3 years ago

Patient participation in nursing bedside handover: a systematic mixed-methods review

Numerous reviews of nursing handover have been undertaken, but none have focused on the patients’ role. Objectives To explore how patient participation in nursing shift-to-shift bedside handover can be enacted. Design Systematic mixed- methods review. Data sources Three search strategies were undertaken in July-August 2016: database searching, backwards citation searching and forward citation searching. To be included, papers had to either be research or quality improvement (QI) projects focusing on the patient role. Fifty-four articles were retrieved, including 21 studies and 25 QI projects. Review methods Screening, data extraction and quality appraisal was undertaken systematically by two reviewers. Research studies and QI projects were synthesised separately using thematic synthesis, then the results of this synthesis were combined using a mixed-method synthesis table. Results Segregated synthesis of research of patients’ perceptions revealed two contrasting categories; (Kitson et al., 2014) patient-centred handover and (The Joint Commission, 2013) nurse-centred handover. Segregated synthesis of research of nurses’ perceptions included three categories: (Kitson et al., 2014) viewing the patient as an information resource; (The Joint Commission, 2013) dealing with confidential and sensitive information; and (Australian Commission on Safety and Quality in Health Care, 2012) enabling patient participation. The segregated synthesis of QI projects included two categories: (Kitson et al., 2014) nurse barrier to enacting patient participation in bedside handover; and (The Joint Commission, 2013) involving patients in beside handover. Once segregated findings were configured, we discovered that the patients’ role in bedside handover involves contributing clinical information related to their care or progress, which may affect patient safety. Barriers relate to nurses’ concerns for the consequences of encouraging patient participation, worries for sharing confidential and sensitive information and feeling hesitant in changing their handover methods. The way nurses approach patients, and how patient-centred they are, constitute further potential barriers. Strategies to improve patient participation in handover include training nurses, making handovers predictable for patients and involving both patients and nurses throughout the change process. Conclusions Using research and QI projects allowed diverse findings to expand each other and identify gaps between research and heuristic knowledge. Our review showed the tension between standardising handovers and making them predictable for patient participation, while promoting tailored and flexible handovers. Further investigation of this issue is required, to understand how to train nurses and ensure patients’ viewpoint is captured. Many barriers and strategies identified QI projects were from the nurse perspective, thus caution interpreting results is required. We recommend steps be taken in the future to ensure improved quality of QI projects.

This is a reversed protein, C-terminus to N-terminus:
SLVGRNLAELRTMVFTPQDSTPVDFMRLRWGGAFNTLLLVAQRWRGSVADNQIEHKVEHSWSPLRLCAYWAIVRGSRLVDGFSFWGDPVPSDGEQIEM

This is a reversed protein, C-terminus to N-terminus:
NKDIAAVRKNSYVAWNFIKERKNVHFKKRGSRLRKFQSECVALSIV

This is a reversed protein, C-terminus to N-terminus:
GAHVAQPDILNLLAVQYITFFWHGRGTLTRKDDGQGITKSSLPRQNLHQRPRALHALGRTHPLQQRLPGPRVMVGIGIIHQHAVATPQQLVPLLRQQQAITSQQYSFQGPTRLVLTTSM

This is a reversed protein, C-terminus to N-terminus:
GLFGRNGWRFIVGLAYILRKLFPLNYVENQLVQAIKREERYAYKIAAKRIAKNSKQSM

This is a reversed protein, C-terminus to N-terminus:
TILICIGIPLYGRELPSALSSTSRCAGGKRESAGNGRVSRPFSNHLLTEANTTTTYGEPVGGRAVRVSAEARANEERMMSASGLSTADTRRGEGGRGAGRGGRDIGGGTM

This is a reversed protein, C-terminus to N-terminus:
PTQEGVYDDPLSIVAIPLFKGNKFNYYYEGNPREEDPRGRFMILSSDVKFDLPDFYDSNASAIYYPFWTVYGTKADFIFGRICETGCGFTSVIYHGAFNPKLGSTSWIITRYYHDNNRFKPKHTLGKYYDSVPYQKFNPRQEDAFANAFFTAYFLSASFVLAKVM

Publisher URL: www.sciencedirect.com/science

DOI: S0020748917302468

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